An unscrupulous landlord found to be in serious breach of management regulations has been ordered to pay nearly £3,000.
Abdul Raza Saddiqui, aged 50, of Parkhill Road, Bury was found guilty of a number of breaches to his legal obligations as a landlord.
Saddiqui was fined £1,200 with £2,452 costs and a £30 victim of crime surcharge after being found guilty of 12 housing offences.
Houses in Multiple Occupation (HMO) licences are mandatory for properties with five or more unrelated people who share a property comprising of three or more storeys. The legislation is in place to ensure minimum safety standards – including fire safety and gas safety – for shared houses.
On 4 August 2017 council officers, accompanied by officers from Greater Manchester Police and the Greater Manchester Fire and Rescue Service, visited a property on Seymour Road, Crumpsall, owned by Saddiqui.
The teams were responding to reports of serious concerns relating to tenant safety at the property and the general condition of the building and its surrounding yard.
The visiting officers found a catalogue of breaches of management regulations including: no working fire alarm, damaged fire doors, cluttered escape routes, broken heating facilities, damaged kitchen units, and filthy and verminous common areas.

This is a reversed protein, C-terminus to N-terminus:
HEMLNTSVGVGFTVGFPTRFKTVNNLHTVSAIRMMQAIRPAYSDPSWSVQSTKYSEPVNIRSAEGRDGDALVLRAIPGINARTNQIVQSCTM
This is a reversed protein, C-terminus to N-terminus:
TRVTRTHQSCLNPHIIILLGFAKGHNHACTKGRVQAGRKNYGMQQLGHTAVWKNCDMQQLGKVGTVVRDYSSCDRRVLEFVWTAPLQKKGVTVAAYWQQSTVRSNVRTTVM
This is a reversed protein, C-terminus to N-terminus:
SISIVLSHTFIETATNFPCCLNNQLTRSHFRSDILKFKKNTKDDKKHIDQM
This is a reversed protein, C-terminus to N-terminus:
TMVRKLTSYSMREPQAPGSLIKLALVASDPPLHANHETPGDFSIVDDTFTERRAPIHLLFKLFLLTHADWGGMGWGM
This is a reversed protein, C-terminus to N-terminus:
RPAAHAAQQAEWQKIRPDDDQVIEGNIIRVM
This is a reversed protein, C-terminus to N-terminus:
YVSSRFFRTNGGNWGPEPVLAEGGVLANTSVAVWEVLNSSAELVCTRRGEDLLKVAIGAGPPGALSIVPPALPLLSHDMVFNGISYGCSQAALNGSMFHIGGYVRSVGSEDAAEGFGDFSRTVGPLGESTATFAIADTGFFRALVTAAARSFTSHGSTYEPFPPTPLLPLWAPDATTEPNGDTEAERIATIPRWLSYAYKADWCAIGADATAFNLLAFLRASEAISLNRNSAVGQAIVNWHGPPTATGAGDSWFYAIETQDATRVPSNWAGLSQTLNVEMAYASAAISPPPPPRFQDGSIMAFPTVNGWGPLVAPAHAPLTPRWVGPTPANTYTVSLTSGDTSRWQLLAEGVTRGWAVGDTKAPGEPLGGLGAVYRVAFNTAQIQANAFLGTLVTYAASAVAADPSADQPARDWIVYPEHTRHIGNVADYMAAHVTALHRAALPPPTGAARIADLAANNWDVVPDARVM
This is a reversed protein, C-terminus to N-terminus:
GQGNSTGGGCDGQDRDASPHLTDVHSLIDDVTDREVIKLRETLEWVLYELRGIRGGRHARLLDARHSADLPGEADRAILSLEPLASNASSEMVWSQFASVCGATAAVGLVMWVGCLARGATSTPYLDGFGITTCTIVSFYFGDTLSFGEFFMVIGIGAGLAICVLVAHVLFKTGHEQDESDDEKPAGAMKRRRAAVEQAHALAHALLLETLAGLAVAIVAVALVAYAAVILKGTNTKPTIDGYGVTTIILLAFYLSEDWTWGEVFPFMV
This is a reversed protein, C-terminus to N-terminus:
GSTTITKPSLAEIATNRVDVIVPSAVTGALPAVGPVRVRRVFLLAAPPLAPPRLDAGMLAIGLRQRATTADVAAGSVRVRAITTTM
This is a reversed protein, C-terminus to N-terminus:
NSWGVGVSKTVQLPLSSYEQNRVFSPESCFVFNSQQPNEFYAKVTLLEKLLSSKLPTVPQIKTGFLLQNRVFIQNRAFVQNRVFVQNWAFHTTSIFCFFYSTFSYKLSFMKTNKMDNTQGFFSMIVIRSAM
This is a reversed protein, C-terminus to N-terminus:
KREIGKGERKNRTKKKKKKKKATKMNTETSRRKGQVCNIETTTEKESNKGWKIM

At a hearing at Manchester Magistrates’ Court on 18 April 2018, Saddiqui pleaded guilty to 11 offences of breach of HMO regulations, and one offence of a breach of a condition of his HMO licence.
Cllr Bernard Priest, Deputy Leader of Manchester City Council, said: “There’s no place for rogue landlords in Manchester. Landlords have a responsibility to provide their tenants good quality, safe housing and we take the issue of tenant safety extremely seriously.
“We will continue to pursue enforcement action to defend the rights of tenants and will not hesitate to take legal action against anyone whose property fails to meet the required standards. Our message to landlords is simple – bring your property up to standard, make sure your tenants are safe and get a licence where the law requires one.”
Information and advice about how to report problems in your home can be found at:
The Private Rented Sector is the fastest growing housing type in the city and is an important resource to ensure we have enough high quality homes to meet rising demand. Landlord licensing – both HMO and selective licensing schemes – ensure the private sector meets minimum safety standards.